• Bogdan Teodorescu -
  • Cristina Hornoiu


G. Călinescu, Antonescu’s trial, Tămădău group, pro-communist journalism, History of Romanian Literature


Any research on the life and work of G. Călinescu could not avoid the similarity between him and a modern Faust. Our much-admired scholar/literary critic had to confront, at half past of his life, a substantial dilemma just like the literary character immortalised by Goethe. The world in which he had lived until that very moment started to collapse. The communists were confident enough to believe that they will achieve in Romania the revolution that had changed Russia, after the arrival of the Soviet tanks which had conquered the country. Nevertheless, taking into consideration the circumstances, Călinescu had not hesitated to join and support those newly arrived forces in our country in order to contribute with his talent and forces to the development of a new society. On the other hand, we have to understand that such a brilliant human being had to put his work first and protect it because he did not have obligations only towards the world he had lived in but also for his realisations. It is now obvious why he did such a thing.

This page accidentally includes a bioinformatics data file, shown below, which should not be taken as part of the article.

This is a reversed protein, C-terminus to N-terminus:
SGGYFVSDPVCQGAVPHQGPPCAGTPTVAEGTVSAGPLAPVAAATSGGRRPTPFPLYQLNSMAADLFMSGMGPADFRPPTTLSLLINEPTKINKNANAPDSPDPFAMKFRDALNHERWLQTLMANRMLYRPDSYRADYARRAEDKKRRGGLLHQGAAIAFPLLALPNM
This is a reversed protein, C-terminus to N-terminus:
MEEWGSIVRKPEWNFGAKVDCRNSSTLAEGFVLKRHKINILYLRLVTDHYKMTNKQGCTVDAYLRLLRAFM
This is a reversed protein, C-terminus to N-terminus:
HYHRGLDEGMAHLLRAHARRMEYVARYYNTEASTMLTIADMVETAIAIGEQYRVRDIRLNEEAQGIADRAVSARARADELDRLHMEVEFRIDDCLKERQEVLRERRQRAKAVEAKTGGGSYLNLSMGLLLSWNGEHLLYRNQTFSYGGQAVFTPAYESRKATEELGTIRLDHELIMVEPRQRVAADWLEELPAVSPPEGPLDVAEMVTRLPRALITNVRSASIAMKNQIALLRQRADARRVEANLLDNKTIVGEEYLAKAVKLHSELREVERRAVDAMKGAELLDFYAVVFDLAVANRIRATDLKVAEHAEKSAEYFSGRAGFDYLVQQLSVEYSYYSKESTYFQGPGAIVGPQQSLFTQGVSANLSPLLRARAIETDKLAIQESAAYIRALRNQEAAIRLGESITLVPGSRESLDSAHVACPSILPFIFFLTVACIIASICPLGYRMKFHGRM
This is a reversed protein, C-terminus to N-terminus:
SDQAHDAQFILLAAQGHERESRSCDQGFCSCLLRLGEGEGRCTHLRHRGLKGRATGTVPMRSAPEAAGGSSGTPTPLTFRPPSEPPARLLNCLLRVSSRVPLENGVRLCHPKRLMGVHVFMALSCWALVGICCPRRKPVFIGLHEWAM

Of course, we shouldn’t forgive Călinescu for all the consequences that his opportunism had had on the establishment of the new communist regime. What we would like to emphasize is that his life and his work offer solid motives that initiate human self-reflection, a goad to critique. In other words, when the work of the writers is unique, we, as readers, have to owe them our respect for their just judgement during their times because by this they had built our national identity.